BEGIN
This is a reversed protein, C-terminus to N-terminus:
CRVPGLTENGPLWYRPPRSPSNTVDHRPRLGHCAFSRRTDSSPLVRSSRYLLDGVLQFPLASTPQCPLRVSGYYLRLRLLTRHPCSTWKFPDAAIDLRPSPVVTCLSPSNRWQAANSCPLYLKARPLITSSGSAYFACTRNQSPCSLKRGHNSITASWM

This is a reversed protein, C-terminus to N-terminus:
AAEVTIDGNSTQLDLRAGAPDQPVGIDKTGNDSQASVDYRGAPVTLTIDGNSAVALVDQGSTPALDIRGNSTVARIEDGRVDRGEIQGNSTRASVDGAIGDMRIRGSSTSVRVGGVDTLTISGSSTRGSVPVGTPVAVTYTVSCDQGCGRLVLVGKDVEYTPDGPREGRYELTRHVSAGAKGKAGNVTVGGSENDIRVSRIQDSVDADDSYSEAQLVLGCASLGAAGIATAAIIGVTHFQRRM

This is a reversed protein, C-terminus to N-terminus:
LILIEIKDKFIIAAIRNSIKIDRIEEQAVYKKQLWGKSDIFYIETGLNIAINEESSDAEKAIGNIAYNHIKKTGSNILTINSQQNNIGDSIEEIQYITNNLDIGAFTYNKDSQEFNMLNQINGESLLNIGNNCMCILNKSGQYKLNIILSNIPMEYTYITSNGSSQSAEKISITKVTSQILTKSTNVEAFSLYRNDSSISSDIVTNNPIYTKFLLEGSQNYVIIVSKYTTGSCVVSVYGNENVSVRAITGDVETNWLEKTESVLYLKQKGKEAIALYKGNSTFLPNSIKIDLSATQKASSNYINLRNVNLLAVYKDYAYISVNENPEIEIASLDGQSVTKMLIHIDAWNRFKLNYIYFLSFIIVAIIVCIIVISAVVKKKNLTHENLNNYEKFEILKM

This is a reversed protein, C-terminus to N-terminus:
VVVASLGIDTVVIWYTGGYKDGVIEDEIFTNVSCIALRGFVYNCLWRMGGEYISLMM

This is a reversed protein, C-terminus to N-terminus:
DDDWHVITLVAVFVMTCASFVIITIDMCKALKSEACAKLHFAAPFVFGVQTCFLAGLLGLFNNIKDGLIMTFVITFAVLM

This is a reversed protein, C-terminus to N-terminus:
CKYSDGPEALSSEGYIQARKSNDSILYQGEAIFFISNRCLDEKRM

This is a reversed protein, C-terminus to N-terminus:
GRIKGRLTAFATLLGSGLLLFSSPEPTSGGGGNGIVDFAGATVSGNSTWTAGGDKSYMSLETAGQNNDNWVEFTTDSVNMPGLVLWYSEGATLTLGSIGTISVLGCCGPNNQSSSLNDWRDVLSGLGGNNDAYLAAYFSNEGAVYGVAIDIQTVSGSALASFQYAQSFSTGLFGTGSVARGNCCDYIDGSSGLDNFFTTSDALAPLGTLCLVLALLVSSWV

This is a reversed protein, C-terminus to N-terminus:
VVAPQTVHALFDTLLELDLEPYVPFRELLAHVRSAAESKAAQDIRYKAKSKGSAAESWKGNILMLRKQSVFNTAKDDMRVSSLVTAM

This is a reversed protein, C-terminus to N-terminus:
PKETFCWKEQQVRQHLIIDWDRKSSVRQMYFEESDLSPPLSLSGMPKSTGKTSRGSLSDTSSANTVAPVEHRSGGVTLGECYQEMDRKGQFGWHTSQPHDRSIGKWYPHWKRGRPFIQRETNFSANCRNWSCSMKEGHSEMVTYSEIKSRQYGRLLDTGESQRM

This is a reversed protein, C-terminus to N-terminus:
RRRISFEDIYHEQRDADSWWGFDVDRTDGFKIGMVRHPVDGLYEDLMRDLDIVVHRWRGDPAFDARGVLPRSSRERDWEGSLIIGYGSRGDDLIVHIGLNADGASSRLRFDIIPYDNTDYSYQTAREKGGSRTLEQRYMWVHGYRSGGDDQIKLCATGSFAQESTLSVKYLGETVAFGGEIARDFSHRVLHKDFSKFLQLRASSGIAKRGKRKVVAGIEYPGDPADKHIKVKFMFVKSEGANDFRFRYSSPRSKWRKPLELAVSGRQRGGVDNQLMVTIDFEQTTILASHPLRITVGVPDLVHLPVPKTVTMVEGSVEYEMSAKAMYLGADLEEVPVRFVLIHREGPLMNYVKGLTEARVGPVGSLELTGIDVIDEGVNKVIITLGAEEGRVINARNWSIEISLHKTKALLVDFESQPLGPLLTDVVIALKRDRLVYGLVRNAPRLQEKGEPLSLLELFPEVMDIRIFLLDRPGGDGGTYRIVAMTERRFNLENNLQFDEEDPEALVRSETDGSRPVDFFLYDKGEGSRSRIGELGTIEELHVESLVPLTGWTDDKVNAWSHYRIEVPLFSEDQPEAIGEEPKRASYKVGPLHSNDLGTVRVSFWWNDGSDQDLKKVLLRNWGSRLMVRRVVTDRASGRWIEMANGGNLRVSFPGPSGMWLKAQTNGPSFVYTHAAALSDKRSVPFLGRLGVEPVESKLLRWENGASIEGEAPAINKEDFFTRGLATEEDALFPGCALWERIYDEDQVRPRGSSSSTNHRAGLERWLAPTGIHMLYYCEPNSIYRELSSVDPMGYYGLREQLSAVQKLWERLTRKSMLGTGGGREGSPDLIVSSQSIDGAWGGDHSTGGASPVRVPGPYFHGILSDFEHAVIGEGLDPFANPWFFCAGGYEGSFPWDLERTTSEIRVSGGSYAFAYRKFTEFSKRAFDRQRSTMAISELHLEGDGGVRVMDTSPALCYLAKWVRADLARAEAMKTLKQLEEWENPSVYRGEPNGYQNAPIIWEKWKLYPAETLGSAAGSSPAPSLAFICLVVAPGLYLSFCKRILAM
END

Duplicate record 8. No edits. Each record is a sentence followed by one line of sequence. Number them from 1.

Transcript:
This is a reversed protein, C-terminus to N-terminus:
VVAPQTVHALFDTLLELDLEPYVPFRELLAHVRSAAESKAAQDIRYKAKSKGSAAESWKGNILMLRKQSVFNTAKDDMRVSSLVTAM